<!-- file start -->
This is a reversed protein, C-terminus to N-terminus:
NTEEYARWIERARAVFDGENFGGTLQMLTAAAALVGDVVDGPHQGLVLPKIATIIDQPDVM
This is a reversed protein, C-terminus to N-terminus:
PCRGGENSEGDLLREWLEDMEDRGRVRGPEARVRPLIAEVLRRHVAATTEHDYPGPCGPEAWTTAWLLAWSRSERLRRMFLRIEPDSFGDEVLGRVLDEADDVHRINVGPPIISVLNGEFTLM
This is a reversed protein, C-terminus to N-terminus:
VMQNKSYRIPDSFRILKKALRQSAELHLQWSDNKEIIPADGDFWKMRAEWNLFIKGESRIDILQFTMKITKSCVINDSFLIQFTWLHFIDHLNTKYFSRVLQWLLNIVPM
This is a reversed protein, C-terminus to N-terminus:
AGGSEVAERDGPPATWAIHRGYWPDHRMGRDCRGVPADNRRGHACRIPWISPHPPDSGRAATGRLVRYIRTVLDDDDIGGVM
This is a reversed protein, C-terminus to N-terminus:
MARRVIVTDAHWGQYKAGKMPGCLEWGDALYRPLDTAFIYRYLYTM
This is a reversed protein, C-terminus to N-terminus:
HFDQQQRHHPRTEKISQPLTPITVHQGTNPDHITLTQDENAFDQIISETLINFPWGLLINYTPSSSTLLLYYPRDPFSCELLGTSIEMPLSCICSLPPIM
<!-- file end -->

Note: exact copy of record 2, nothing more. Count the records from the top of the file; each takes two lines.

This is a reversed protein, C-terminus to N-terminus:
PCRGGENSEGDLLREWLEDMEDRGRVRGPEARVRPLIAEVLRRHVAATTEHDYPGPCGPEAWTTAWLLAWSRSERLRRMFLRIEPDSFGDEVLGRVLDEADDVHRINVGPPIISVLNGEFTLM